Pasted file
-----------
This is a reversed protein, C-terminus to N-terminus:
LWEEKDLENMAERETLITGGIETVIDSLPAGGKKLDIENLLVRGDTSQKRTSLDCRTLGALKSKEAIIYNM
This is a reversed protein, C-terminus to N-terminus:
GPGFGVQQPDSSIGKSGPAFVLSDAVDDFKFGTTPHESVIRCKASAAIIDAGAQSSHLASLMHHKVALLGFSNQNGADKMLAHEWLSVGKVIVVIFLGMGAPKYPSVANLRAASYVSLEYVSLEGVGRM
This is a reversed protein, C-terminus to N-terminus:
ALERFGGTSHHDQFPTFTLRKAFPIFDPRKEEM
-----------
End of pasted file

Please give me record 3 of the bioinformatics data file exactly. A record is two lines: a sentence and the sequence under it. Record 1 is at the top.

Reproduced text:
This is a reversed protein, C-terminus to N-terminus:
ALERFGGTSHHDQFPTFTLRKAFPIFDPRKEEM